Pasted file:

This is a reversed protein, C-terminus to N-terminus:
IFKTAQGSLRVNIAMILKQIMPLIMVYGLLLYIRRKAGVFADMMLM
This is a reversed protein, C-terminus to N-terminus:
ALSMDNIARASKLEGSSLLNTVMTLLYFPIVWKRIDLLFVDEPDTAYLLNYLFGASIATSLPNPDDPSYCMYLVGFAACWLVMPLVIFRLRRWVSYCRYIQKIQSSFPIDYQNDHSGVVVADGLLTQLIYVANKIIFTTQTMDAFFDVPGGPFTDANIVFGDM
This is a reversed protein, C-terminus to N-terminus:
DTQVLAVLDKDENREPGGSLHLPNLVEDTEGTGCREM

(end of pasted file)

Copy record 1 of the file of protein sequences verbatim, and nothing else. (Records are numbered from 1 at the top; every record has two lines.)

This is a reversed protein, C-terminus to N-terminus:
IFKTAQGSLRVNIAMILKQIMPLIMVYGLLLYIRRKAGVFADMMLM